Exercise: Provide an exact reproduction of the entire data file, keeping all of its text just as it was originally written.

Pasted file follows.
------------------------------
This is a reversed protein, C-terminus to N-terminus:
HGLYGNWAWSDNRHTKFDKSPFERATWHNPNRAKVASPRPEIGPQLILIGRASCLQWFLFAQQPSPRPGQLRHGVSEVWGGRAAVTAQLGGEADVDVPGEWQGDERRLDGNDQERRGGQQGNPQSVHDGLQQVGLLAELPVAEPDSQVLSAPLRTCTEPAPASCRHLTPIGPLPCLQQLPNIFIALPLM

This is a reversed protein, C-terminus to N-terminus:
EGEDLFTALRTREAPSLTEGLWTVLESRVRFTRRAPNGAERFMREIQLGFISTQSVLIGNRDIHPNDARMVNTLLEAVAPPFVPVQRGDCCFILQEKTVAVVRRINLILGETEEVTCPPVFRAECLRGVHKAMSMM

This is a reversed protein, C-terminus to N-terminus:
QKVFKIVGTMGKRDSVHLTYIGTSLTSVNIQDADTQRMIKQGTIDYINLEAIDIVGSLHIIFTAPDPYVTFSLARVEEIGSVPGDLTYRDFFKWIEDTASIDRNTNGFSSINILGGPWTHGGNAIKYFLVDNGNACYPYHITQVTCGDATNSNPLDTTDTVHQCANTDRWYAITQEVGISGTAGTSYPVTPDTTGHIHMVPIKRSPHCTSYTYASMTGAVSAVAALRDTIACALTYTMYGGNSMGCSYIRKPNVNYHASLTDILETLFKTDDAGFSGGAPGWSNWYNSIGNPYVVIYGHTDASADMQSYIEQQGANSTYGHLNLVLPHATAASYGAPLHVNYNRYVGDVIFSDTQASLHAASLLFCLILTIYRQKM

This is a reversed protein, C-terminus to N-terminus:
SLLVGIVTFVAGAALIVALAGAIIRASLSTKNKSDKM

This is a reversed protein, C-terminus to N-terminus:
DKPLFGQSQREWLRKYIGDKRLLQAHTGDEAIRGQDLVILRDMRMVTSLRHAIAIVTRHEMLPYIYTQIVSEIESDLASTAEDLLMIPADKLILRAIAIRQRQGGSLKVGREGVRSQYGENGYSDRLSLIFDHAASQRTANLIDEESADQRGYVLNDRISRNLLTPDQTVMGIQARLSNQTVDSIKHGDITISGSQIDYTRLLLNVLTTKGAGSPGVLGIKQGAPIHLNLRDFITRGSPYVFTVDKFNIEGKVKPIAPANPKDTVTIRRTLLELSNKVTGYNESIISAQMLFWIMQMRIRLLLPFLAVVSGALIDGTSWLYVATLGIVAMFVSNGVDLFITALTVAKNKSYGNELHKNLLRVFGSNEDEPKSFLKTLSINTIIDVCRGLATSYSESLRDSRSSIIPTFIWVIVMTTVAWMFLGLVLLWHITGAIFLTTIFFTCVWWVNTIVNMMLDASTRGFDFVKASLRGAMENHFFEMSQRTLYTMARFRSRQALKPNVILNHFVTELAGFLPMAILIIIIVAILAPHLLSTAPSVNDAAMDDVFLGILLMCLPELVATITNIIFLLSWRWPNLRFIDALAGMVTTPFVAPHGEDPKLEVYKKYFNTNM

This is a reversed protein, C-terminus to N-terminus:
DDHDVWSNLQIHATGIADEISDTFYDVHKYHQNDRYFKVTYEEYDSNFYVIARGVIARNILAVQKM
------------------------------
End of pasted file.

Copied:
This is a reversed protein, C-terminus to N-terminus:
HGLYGNWAWSDNRHTKFDKSPFERATWHNPNRAKVASPRPEIGPQLILIGRASCLQWFLFAQQPSPRPGQLRHGVSEVWGGRAAVTAQLGGEADVDVPGEWQGDERRLDGNDQERRGGQQGNPQSVHDGLQQVGLLAELPVAEPDSQVLSAPLRTCTEPAPASCRHLTPIGPLPCLQQLPNIFIALPLM

This is a reversed protein, C-terminus to N-terminus:
EGEDLFTALRTREAPSLTEGLWTVLESRVRFTRRAPNGAERFMREIQLGFISTQSVLIGNRDIHPNDARMVNTLLEAVAPPFVPVQRGDCCFILQEKTVAVVRRINLILGETEEVTCPPVFRAECLRGVHKAMSMM

This is a reversed protein, C-terminus to N-terminus:
QKVFKIVGTMGKRDSVHLTYIGTSLTSVNIQDADTQRMIKQGTIDYINLEAIDIVGSLHIIFTAPDPYVTFSLARVEEIGSVPGDLTYRDFFKWIEDTASIDRNTNGFSSINILGGPWTHGGNAIKYFLVDNGNACYPYHITQVTCGDATNSNPLDTTDTVHQCANTDRWYAITQEVGISGTAGTSYPVTPDTTGHIHMVPIKRSPHCTSYTYASMTGAVSAVAALRDTIACALTYTMYGGNSMGCSYIRKPNVNYHASLTDILETLFKTDDAGFSGGAPGWSNWYNSIGNPYVVIYGHTDASADMQSYIEQQGANSTYGHLNLVLPHATAASYGAPLHVNYNRYVGDVIFSDTQASLHAASLLFCLILTIYRQKM

This is a reversed protein, C-terminus to N-terminus:
SLLVGIVTFVAGAALIVALAGAIIRASLSTKNKSDKM

This is a reversed protein, C-terminus to N-terminus:
DKPLFGQSQREWLRKYIGDKRLLQAHTGDEAIRGQDLVILRDMRMVTSLRHAIAIVTRHEMLPYIYTQIVSEIESDLASTAEDLLMIPADKLILRAIAIRQRQGGSLKVGREGVRSQYGENGYSDRLSLIFDHAASQRTANLIDEESADQRGYVLNDRISRNLLTPDQTVMGIQARLSNQTVDSIKHGDITISGSQIDYTRLLLNVLTTKGAGSPGVLGIKQGAPIHLNLRDFITRGSPYVFTVDKFNIEGKVKPIAPANPKDTVTIRRTLLELSNKVTGYNESIISAQMLFWIMQMRIRLLLPFLAVVSGALIDGTSWLYVATLGIVAMFVSNGVDLFITALTVAKNKSYGNELHKNLLRVFGSNEDEPKSFLKTLSINTIIDVCRGLATSYSESLRDSRSSIIPTFIWVIVMTTVAWMFLGLVLLWHITGAIFLTTIFFTCVWWVNTIVNMMLDASTRGFDFVKASLRGAMENHFFEMSQRTLYTMARFRSRQALKPNVILNHFVTELAGFLPMAILIIIIVAILAPHLLSTAPSVNDAAMDDVFLGILLMCLPELVATITNIIFLLSWRWPNLRFIDALAGMVTTPFVAPHGEDPKLEVYKKYFNTNM

This is a reversed protein, C-terminus to N-terminus:
DDHDVWSNLQIHATGIADEISDTFYDVHKYHQNDRYFKVTYEEYDSNFYVIARGVIARNILAVQKM